"Not yet, sir. Looks like they're done loading the boat though." Talon said, handing the glass to Callum, Callum took the glass, dropping his things to the deck. He put the glass to his eye.

"Yes, they're done loading. It must be heavy, the boat is sitting low in the water." Callum said quietly. "Is that rail gun loaded?"

"Yes, sir."

"Very good, Mr. Talon." Callum pulled the glass away, speaking in a soft voice, and then put it back to his eye. "Take a hand, and one of the Marines, go below to the armory, draw out enough small arms to arm every man on deck, with extra shot each."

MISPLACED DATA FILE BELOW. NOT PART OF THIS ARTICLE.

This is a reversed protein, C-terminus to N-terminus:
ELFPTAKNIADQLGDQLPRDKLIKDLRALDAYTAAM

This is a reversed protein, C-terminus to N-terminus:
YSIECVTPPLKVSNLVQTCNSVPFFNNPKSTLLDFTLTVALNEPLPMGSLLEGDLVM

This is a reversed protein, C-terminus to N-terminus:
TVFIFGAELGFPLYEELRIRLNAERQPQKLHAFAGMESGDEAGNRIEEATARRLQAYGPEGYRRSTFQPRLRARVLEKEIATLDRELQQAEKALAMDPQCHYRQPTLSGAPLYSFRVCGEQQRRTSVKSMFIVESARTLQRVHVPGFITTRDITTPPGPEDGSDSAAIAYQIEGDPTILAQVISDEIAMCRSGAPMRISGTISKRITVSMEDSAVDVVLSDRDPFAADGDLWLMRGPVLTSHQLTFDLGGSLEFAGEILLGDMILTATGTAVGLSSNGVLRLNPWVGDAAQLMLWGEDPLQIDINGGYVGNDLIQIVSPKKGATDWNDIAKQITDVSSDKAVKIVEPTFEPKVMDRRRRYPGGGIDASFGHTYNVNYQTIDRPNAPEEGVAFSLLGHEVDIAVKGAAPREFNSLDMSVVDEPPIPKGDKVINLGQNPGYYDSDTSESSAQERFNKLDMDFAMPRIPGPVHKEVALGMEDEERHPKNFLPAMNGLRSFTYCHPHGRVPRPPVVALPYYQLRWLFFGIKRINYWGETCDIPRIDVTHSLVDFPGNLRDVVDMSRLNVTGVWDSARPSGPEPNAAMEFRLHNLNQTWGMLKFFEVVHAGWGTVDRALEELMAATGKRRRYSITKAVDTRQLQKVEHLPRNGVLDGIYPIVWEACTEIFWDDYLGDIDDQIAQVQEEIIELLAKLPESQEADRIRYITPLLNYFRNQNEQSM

"I expect we might be boarded soon, Mr. Talon. And I will not be caught with my pants down."

"From the Tarkington, sir?" Talon asked with a surprised look on his face.

"That surprises you, Mr. Talon?" Callum asked quietly.

"It is a shock indeed, sir. English sailors, sir?"

""Mr. Talon, I am going to take you into my strictest confidence, do you understand?" Callum said quietly. Talon nodded, with wide eyes. "The Captain of the Tarkington, may not be who he says he is. And with this coming mission, we may be in more grave danger, sitting here with the squadron. Not a word of this, do you understand?" Talon nodded, then out toward the Tarkington. "Now, go below, carry out your orders. Time is of the essence."

"Aye, sir." Talon said, tipping his hand, racing down the stairs. Talon called a hand over and stopped at Corporal Clements. He signaled a Marine to join Talon. All three went below.